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The Perspective of a Nexter

My brother at Bethel University asked me to answer a few questions for a paper he is working on for an Organizational Behavioral class. Apparently I represent the 'Nexter' generation (1980-2000). Here are the questions and my responses; kind of interesting stuff to think about (especially question #2).

Q: What do you or people your age think about the older generation of people, like our parents and why? (for example- old, slow, smart, wise, patient, lazy/ hardworking, stubborn, crazy, fun etc.)

Let me preface by saying that these reflections from my own mental collage of stories, research, documentaries and conversations. They are in no way authoritative, and they make no claim to be 100% accuracy or inerrancy.

I think that my parents grew up during a time of societal transition (late 50's and early 60's). The people of my grandparents generation were hard-working folks influenced by the lasting effects of the Great Depression and ongoing global conflicts (WWII). They were people who put in 100% effort everyday, saved money, lived at a slower pace and enjoyed life's small luxuries like iced tea on the front step of a home. They were deeply patriot with conservative values and modest lifestyles.

My parents’ came along right at the end of my grandparents era, just before the next major wave of societal life. In short, they came at a time when social attitudes about how life should be lived were shifting. The focus was moving away from society as a whole and more towards individualism. The hard-working entrepreneurial spirit that had long characterized American citizens, morphed into a self-centered, do whatever feels good attitude. People began to glamorize lazy, carefree hippies who only thought about doing things to please themselves.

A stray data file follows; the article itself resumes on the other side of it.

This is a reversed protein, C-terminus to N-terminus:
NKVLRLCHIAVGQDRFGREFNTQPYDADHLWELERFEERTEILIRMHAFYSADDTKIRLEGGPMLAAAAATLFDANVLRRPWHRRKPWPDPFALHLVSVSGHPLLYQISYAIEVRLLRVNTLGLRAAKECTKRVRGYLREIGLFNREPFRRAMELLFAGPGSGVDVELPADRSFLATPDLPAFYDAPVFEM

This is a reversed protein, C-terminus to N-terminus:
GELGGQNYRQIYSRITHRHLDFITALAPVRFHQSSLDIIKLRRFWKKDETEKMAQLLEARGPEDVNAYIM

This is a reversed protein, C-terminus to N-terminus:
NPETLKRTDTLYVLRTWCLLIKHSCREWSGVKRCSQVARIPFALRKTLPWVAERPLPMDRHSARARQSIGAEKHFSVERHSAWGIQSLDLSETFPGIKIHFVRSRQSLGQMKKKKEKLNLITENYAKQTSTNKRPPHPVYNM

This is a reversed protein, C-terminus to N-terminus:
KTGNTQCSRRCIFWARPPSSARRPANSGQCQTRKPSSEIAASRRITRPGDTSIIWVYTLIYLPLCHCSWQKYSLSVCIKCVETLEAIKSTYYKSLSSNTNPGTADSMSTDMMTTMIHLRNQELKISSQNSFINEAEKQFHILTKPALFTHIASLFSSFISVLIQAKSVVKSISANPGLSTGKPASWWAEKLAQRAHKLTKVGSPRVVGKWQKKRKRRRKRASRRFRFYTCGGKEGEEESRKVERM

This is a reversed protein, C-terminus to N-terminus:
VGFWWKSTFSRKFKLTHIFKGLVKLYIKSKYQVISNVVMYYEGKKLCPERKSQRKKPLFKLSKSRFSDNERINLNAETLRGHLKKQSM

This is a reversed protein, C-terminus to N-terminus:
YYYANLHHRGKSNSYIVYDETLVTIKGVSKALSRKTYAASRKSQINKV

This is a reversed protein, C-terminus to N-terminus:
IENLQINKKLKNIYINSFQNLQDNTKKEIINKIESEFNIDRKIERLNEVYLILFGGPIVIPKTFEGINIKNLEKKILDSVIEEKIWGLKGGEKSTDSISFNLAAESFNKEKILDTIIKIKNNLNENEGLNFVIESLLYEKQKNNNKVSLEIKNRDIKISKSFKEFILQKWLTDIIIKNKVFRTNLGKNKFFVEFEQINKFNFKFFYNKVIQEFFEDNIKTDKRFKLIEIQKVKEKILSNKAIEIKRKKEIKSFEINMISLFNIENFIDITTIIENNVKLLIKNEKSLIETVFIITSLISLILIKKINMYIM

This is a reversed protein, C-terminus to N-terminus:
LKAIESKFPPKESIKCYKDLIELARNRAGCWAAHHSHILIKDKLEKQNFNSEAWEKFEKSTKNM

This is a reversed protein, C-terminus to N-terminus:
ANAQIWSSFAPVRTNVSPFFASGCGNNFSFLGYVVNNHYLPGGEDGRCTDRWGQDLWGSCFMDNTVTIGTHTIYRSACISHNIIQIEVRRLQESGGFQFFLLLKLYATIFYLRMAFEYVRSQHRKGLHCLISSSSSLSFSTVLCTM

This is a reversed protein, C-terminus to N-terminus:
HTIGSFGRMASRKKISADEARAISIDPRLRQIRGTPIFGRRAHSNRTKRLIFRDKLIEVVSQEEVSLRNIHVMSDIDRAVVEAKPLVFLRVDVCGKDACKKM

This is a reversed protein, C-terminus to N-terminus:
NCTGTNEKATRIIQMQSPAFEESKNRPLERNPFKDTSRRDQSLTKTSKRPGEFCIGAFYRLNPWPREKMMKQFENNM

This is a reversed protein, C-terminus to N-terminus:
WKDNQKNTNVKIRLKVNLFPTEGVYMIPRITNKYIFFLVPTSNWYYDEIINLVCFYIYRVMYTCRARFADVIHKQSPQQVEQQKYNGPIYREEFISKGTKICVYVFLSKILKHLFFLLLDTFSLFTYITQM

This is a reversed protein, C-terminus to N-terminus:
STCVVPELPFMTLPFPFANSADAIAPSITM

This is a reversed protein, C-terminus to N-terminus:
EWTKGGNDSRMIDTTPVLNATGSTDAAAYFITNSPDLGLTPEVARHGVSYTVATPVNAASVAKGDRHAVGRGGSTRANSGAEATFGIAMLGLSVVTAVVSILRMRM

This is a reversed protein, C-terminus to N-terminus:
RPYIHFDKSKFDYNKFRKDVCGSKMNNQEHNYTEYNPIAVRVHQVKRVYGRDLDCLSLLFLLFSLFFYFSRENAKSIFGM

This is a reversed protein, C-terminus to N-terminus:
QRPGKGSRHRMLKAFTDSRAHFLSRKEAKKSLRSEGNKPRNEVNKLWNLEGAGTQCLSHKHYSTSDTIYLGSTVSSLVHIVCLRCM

I look at back the 40’s and 50’s and imagine it as a time when people worked hard and enjoyed life. People cared for their country and they cared for one another. There was a priority on values like determination, loyalty, courage, community and discipline.

I look at the 60’s and 70’s as a time when people worked only if they had to and they searched for whatever pleasures they could find. People cared about themselves and their own feelings. They placed a premium on individual experience and rebelled against many of the values held by previous generations.

Q: What historical or cultural events have helped to shape your life today?

A few of the historical events that have shaped my life have been the falling of the Berlin Wall, the events of Tienanmen Square and the current Iraq War. Not that I remember the first two well, but they are events that re-shaped the world I was growing up in. I think these events were heralds of the expanding globalization in our world and the collapse of many previous held notions about how the world should work and who should be involved in deciding it. Currently I think the ongoing war in Iraq is having a profound effect on the political and relational landscape of America. It is dividing people and causing all kinds of strife.

Some of the other events that have influenced my life are the present advancements of technology (specifically the Internet) and medicine, the increasing worldwide AIDS pandemic, the ‘emerging’ movement with evangelicalism, the ideological rise of post-modern thought, and the mounting conversation about and fear of terrorism.

Q: Has, and if so, technology influenced your life? Do you believe your generation is more adapt to technology than previous (I.e- Baby Boomers or Veterans).

Technology has had a major influence on my life. The invention and continued expansion of the personal computer and the Internet has made global collaboration in business, creativity, thought sharing and relationships possible in ways that weren’t even imaginable 20 years ago. My generation is increasingly dependent on technology for all aspects of our lives.

The explosion of text messaging, blogging and online social networking (Facebook/MySpace) proves that young people’s lives are more and more tethered to technology. With more children than middle age men using computers (I would guess this is true anyway) I think that we are at a point as a culture where technology, and the general publics expectations for its development and use, will continue to grow at a pace that it never has before. Previous generations were amazed and fascinated by technological advances; today’s young people are much less in awe and much more in expectation of what can be made and how they can use it to better their lives.

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